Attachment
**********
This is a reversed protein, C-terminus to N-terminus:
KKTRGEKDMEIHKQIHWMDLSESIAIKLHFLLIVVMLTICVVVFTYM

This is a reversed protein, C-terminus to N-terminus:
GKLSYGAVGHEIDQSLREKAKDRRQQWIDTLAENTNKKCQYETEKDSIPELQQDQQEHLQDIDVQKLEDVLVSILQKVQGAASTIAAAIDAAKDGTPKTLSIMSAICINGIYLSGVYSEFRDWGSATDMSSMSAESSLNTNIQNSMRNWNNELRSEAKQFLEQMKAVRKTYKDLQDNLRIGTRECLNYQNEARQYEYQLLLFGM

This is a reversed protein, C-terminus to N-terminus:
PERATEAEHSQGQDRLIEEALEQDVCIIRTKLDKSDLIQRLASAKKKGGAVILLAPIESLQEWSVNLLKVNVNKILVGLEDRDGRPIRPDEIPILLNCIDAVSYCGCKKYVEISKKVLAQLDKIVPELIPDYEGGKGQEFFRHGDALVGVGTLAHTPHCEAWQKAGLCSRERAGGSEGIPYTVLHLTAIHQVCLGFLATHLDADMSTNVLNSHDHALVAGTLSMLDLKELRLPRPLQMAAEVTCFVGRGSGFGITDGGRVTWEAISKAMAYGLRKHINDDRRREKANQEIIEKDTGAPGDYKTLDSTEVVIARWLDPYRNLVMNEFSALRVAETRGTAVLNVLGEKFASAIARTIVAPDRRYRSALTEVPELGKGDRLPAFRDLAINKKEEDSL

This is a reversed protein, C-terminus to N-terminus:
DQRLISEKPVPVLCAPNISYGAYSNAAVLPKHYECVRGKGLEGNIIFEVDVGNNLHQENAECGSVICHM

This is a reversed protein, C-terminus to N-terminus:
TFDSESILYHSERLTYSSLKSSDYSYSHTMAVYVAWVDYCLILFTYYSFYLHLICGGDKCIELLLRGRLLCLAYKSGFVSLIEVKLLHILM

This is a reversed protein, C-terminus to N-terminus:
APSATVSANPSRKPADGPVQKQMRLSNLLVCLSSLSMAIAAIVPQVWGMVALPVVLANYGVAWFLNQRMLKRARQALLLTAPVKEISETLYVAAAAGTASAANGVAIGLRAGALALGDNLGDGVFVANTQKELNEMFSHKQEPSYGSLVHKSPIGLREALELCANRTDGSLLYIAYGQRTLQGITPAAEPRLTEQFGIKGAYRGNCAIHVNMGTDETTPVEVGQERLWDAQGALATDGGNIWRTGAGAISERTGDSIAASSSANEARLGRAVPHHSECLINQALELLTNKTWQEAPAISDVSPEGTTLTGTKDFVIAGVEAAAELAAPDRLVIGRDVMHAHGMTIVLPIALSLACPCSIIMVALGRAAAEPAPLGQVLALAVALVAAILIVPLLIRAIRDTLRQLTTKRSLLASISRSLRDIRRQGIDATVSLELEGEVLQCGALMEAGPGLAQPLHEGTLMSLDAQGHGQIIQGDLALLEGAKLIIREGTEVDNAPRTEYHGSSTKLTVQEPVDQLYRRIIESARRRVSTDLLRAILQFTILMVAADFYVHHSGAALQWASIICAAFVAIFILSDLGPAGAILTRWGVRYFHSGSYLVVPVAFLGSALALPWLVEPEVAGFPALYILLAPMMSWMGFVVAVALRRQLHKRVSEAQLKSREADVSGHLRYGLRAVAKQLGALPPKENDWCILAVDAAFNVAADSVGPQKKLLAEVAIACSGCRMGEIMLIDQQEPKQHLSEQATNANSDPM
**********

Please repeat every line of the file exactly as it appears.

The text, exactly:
This is a reversed protein, C-terminus to N-terminus:
KKTRGEKDMEIHKQIHWMDLSESIAIKLHFLLIVVMLTICVVVFTYM

This is a reversed protein, C-terminus to N-terminus:
GKLSYGAVGHEIDQSLREKAKDRRQQWIDTLAENTNKKCQYETEKDSIPELQQDQQEHLQDIDVQKLEDVLVSILQKVQGAASTIAAAIDAAKDGTPKTLSIMSAICINGIYLSGVYSEFRDWGSATDMSSMSAESSLNTNIQNSMRNWNNELRSEAKQFLEQMKAVRKTYKDLQDNLRIGTRECLNYQNEARQYEYQLLLFGM

This is a reversed protein, C-terminus to N-terminus:
PERATEAEHSQGQDRLIEEALEQDVCIIRTKLDKSDLIQRLASAKKKGGAVILLAPIESLQEWSVNLLKVNVNKILVGLEDRDGRPIRPDEIPILLNCIDAVSYCGCKKYVEISKKVLAQLDKIVPELIPDYEGGKGQEFFRHGDALVGVGTLAHTPHCEAWQKAGLCSRERAGGSEGIPYTVLHLTAIHQVCLGFLATHLDADMSTNVLNSHDHALVAGTLSMLDLKELRLPRPLQMAAEVTCFVGRGSGFGITDGGRVTWEAISKAMAYGLRKHINDDRRREKANQEIIEKDTGAPGDYKTLDSTEVVIARWLDPYRNLVMNEFSALRVAETRGTAVLNVLGEKFASAIARTIVAPDRRYRSALTEVPELGKGDRLPAFRDLAINKKEEDSL

This is a reversed protein, C-terminus to N-terminus:
DQRLISEKPVPVLCAPNISYGAYSNAAVLPKHYECVRGKGLEGNIIFEVDVGNNLHQENAECGSVICHM

This is a reversed protein, C-terminus to N-terminus:
TFDSESILYHSERLTYSSLKSSDYSYSHTMAVYVAWVDYCLILFTYYSFYLHLICGGDKCIELLLRGRLLCLAYKSGFVSLIEVKLLHILM

This is a reversed protein, C-terminus to N-terminus:
APSATVSANPSRKPADGPVQKQMRLSNLLVCLSSLSMAIAAIVPQVWGMVALPVVLANYGVAWFLNQRMLKRARQALLLTAPVKEISETLYVAAAAGTASAANGVAIGLRAGALALGDNLGDGVFVANTQKELNEMFSHKQEPSYGSLVHKSPIGLREALELCANRTDGSLLYIAYGQRTLQGITPAAEPRLTEQFGIKGAYRGNCAIHVNMGTDETTPVEVGQERLWDAQGALATDGGNIWRTGAGAISERTGDSIAASSSANEARLGRAVPHHSECLINQALELLTNKTWQEAPAISDVSPEGTTLTGTKDFVIAGVEAAAELAAPDRLVIGRDVMHAHGMTIVLPIALSLACPCSIIMVALGRAAAEPAPLGQVLALAVALVAAILIVPLLIRAIRDTLRQLTTKRSLLASISRSLRDIRRQGIDATVSLELEGEVLQCGALMEAGPGLAQPLHEGTLMSLDAQGHGQIIQGDLALLEGAKLIIREGTEVDNAPRTEYHGSSTKLTVQEPVDQLYRRIIESARRRVSTDLLRAILQFTILMVAADFYVHHSGAALQWASIICAAFVAIFILSDLGPAGAILTRWGVRYFHSGSYLVVPVAFLGSALALPWLVEPEVAGFPALYILLAPMMSWMGFVVAVALRRQLHKRVSEAQLKSREADVSGHLRYGLRAVAKQLGALPPKENDWCILAVDAAFNVAADSVGPQKKLLAEVAIACSGCRMGEIMLIDQQEPKQHLSEQATNANSDPM